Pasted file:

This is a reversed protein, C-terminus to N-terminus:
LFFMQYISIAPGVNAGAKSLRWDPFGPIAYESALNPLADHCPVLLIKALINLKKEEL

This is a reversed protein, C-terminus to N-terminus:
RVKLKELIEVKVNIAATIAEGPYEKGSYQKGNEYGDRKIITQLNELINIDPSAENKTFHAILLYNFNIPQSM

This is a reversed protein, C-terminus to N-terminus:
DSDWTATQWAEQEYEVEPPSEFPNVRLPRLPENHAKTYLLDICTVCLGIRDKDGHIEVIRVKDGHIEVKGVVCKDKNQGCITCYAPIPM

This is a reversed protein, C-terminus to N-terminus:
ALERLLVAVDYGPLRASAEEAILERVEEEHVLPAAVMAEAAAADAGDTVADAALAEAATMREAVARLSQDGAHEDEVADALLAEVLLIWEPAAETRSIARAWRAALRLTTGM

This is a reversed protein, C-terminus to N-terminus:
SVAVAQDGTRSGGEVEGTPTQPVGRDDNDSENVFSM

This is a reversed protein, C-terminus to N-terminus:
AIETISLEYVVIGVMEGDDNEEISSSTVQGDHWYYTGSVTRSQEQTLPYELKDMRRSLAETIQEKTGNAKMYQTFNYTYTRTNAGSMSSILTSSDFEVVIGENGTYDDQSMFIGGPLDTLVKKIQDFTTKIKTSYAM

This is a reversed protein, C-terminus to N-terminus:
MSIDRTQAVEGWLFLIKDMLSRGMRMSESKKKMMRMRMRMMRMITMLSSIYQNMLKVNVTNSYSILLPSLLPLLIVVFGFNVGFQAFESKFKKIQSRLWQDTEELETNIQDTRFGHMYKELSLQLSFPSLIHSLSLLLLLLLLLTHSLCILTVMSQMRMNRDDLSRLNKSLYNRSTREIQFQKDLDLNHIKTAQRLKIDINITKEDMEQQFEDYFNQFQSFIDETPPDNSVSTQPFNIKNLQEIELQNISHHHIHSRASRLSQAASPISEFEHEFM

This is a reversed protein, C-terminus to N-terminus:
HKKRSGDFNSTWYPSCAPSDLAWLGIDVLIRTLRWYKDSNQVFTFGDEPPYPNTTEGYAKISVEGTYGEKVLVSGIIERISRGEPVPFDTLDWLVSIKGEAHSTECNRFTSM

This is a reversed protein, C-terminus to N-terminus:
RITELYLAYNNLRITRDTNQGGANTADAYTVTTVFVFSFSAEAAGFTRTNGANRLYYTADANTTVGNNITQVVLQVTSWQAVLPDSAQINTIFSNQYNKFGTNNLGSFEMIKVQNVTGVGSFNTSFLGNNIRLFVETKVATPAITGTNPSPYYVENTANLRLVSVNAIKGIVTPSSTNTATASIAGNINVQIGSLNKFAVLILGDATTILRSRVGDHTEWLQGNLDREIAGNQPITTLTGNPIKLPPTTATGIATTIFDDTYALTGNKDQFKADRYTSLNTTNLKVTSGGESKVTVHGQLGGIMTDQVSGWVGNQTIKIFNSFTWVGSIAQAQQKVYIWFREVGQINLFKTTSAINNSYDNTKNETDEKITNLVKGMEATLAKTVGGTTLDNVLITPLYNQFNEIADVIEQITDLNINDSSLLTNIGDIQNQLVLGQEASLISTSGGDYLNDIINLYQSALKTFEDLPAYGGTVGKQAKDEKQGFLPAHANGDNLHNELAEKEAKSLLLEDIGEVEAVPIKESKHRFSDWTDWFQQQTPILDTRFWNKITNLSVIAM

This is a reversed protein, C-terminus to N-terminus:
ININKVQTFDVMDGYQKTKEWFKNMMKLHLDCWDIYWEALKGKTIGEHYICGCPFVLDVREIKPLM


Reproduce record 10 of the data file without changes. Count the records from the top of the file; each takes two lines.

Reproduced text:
This is a reversed protein, C-terminus to N-terminus:
ININKVQTFDVMDGYQKTKEWFKNMMKLHLDCWDIYWEALKGKTIGEHYICGCPFVLDVREIKPLM